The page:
The Golf Club of Texas Review

Texas Outside Rating: 8.0

Golf - Public Course · 18 Holes · Par 72
San Antonio
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The Golf Club of Texas Review

Review and Rating of The Golf Club Of Texas in San Antonio

Located about 15 miles west of San Antonio, The Golf Club of Texas is a fun and interesting layout that was originally designed by Lee Trevino, in fact, it's the only signature Lee Trevino course in Texas  In 2015 the course went through a change in owners, a new management company, and a $6 million renovation.  The routing of the course remained the same but noted architect Roy Bechtol made several changes including:

  • clearing out almost a 1000 willow trees which made the fairways much more open and forgiving
  • the addition of an extra tee box
  • eliminating some blind shots
  • removing and improving some bunkers
  • enlarging several greens and fairways

But most importantly, premier Zoysia grass (L1F Zoysia Greens, Zeon Zoysia Tees, and Jamur Zoysia for the Fairways) was added from the tee box to the cup which made The Golf Club of Texas the only course in the US with 100% Zoysia grass - the advantage of which is a more favorable lie for the golfers because the ball sits up on the fairway like a tee plus it's more drought tolerant and lowers maintenance costs. 

The renovation softened the course significantly and made it much more player friendly for all skill levels. The course plays through 6 acres of gently rolling farmland and it's got a links-style design with a slight hill country look and feel.  Like most links courses the fairways are wide open and the greens are huge.   Shortly after the renovation a new management company was hired - Touchstone Golf which has a portfolio of excellent courses in Texas and the United States.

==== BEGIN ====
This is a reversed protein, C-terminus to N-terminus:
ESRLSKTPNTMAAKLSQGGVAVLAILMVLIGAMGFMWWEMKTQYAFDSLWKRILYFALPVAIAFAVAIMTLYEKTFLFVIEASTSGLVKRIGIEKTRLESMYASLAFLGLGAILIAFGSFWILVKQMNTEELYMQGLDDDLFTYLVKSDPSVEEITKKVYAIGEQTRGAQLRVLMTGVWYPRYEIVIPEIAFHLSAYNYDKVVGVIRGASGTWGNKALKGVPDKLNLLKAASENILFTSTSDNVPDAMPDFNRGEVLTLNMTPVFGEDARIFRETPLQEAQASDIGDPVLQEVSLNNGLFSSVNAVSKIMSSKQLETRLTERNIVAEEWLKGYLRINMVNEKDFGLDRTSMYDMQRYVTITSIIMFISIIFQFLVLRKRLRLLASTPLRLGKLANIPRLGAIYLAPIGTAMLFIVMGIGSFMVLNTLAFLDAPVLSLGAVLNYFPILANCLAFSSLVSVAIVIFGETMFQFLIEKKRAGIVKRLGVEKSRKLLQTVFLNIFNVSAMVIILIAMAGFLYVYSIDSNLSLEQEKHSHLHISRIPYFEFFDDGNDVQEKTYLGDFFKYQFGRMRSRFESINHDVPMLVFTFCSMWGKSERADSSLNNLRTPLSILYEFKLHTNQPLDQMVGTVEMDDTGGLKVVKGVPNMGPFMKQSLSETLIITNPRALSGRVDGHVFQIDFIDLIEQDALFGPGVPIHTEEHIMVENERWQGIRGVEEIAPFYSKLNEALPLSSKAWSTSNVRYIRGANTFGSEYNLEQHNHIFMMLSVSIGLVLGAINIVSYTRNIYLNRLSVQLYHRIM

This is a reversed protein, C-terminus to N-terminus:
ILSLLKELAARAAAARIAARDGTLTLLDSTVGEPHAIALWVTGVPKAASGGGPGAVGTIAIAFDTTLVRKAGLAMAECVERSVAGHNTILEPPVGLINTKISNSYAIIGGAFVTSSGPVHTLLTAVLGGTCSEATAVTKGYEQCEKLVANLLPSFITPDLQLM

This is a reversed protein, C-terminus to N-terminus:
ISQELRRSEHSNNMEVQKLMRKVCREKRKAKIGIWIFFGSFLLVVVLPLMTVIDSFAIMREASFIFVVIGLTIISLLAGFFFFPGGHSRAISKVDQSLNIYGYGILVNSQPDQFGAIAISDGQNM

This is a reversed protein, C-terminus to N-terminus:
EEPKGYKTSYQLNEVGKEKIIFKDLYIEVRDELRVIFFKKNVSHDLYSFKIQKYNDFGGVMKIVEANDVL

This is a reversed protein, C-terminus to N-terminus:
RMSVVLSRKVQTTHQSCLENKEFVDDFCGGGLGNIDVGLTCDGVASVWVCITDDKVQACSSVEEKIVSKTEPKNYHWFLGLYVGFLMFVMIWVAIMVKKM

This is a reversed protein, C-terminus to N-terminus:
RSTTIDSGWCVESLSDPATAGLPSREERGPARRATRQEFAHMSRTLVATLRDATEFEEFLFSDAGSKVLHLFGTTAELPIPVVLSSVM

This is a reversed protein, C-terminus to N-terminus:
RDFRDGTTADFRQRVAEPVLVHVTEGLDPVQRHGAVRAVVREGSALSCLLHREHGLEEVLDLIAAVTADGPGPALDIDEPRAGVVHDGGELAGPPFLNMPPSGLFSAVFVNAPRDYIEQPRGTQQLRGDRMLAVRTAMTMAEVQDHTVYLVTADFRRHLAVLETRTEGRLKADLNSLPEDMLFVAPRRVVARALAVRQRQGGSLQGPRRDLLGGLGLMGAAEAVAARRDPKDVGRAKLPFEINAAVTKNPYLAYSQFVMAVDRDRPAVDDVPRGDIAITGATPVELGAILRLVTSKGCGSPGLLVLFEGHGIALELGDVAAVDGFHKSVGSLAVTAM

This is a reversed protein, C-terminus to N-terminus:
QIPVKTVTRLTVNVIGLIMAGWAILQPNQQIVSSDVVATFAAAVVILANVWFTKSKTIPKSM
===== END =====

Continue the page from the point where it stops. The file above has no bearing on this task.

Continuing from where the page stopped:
The front nine is your opportunity to warm up and score -  some of the holes that we really liked on the front nine included:

  • #8 is a 526-yard par 5 with a slightly elevated tee box with a carry over a natural area and then slightly left and over a creek at 130 yards in front of a green with a left and right side bunker
  • #9 is a fun 465-yard par 4 with a slight uphill shot past a very long bunker along the left side of the fairway and a slight dog leg left past a hill along the right side leading to a green with a left side bunker

We thought that the back nine was a little more fun, scenic, and challenging thanks to water on 6 holes, a couple long forced carries, a risk-reward opportunity, and 20 bunkers.  On this nine our favorite holes included:

  • #12 is a beautiful 187-yard par 3 that's all carry over a lake from the tee box
  • #14 is a 344 yard par 4 that's challenging thanks to an intimidating carry over the lake to a fairway that turns right, is split down the middle with a long bunker, and has a green guarded by 2 bunkers -  a great risk-reward shot off the tee to try and carry more of the lake to shorten the second shot
  • #18 is a great 534-yard par 5 finishing hole giving you a choice to play safe but longer on the left or shorter heading right if you can fly the bunker, and the approach shot to the green is challenging thanks to a pond on the left side of the green and two bunkers guarding the green

The fairways at The Golf Club of Texas leverage the gently rolling natural terrain creating some minor downhill shots from elevated tee boxes or slight uphill shots to raised greens.  We loved the Zoysia grass which makes for a superior playing surface.  The rough was cut short and very playable - but miss that and you're most likely lost in the natural area and small willow trees. The fairways are wide and forgiving from the tee box to the green.  Some large apartment complexes sit way back of the fairway and overlook some of the holes on the back - otherwise, it's just you and nature!  No side by side holes and no homes with barking dogs - it's peaceful and quiet except for the birds, the wind blowing through the trees and grass and some minor freeway noise in the distance.

The greens at The Golf Club of Texas are a variety of shapes and most are huge - making them easier to hit but also making for some very long and challenging putts.  You won't find a lot of slope and undulation but there is enough to make putting pretty challenging.  When we played the greens were firm, ran true, and at a good speed of around 10 or so.  Zoyzia makes the greens firm which means if you come in high you're not going to stick, so play more of a bump and run shot. Some of the greens are raised and all but one are guarded by one or two bunkers.